The battle for justice for Breonna Taylor, the young Black woman killed during a no-knock raid on her apartment in Louisville in 2020, continues.
In the latest twist in the case, Kiara Brantley-Jones and Sabina Ghebremedhin of ABC News have reported that an attorney representing the family of Breonna Taylor has filed a lawsuit “claiming that the Louisville Metro Police Department may have given the public ‘misinformation’ about the existence of body camera footage from before and after the raid of Taylor’s home.”
According to Brantley-Jones and Ghebremedhin, “the lawsuit, filed in Jefferson County Circuit Court, claims police are withholding public records that would show whether there is additional body camera footage that could provide more details about the night Taylor was killed by police.”
Taylor was at home in her apartment on the evening of March 13, 2020, when Louisville police officers burst in unannounced, attempting to execute a “no-knock” search warrant as part of an investigation centered around Taylor’s ex-boyfriend. The three plainclothes officers involved in the attack — Brett Hankison, Myles Cosgrove and Sgt. Jonathan Mattingly — ultimately fired more than 30 shots into Taylor’s apartment, killing her in the process of their “investigation.”
“To date, no one has been charged directly for her death, but Hankison and Cosgrove were fired for the incident, and Hankison was charged with three counts of wanton endangerment for firing shots that entered a neighbor’s apartment,” Brantley-Jones and Ghebremedhin wrote. “He has pleaded not guilty.”
In statements made to the press and general public, Louisville Metro police have claimed that no body camera footage of the shooting exists, with officers saying that they were “not wearing” their cameras that night or saying that they had previously “turned them off.” (Body camera footage taken after Taylor’s murder has been released by local authorities.)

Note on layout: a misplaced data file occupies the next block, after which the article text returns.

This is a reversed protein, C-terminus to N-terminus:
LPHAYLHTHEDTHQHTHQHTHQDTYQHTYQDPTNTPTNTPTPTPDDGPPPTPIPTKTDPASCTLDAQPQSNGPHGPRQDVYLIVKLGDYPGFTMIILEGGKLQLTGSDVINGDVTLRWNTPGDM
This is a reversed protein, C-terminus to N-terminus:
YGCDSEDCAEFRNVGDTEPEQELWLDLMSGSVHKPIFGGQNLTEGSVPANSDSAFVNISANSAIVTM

However, in this new lawsuit, advocates representing the Taylor family have asked a judge to force the Louisville Metro Police Department to release any remaining body camera information that might exist as part of Kentucky’s Open Records Act.
Attorney Sam Aguiar told ABC News that “Breonna’s family has a right to the records. The public has a right to the records. I’m just tired of the administration playing their games when it comes to open records. No mother who lost a child should have to be lied to and deceived in the manner that this administration has done. So, we’re going to rely upon the Court system here to try and put these games to rest.”
According to Aguiar’s lawsuit, “several officers involved in the raid had been issued Axon body cameras with upgraded systems designed to signal nearby cameras to record automatically when a police vehicle’s light bar turns on.”
Because “most of the vehicles” on scene had its light bars activated the night of the raid, “it would have been difficult for most of the LMPD members with body cameras … to not have had their Axon body cameras activated at one point or another,” the lawsuit states. “Even those who may have left cameras in vehicles or other locations should have been activated to an event mode from a buffering mode, so long as the camera was within range of Signal unit.”
In a statement, Taylor’s mother, Tamika Palmer, said she will continue to fight for justice for her daughter, whose life was wrongfully taken that night.
“From day one, my goal has been to learn the truth about what happened to my daughter, Breonna Taylor, and to hold those accountable for her murder responsible,” she told ABC News. “I, along with my family and the public, have a right to know if additional body camera footage exists, and the information sought through this open records lawsuit will give us this information.”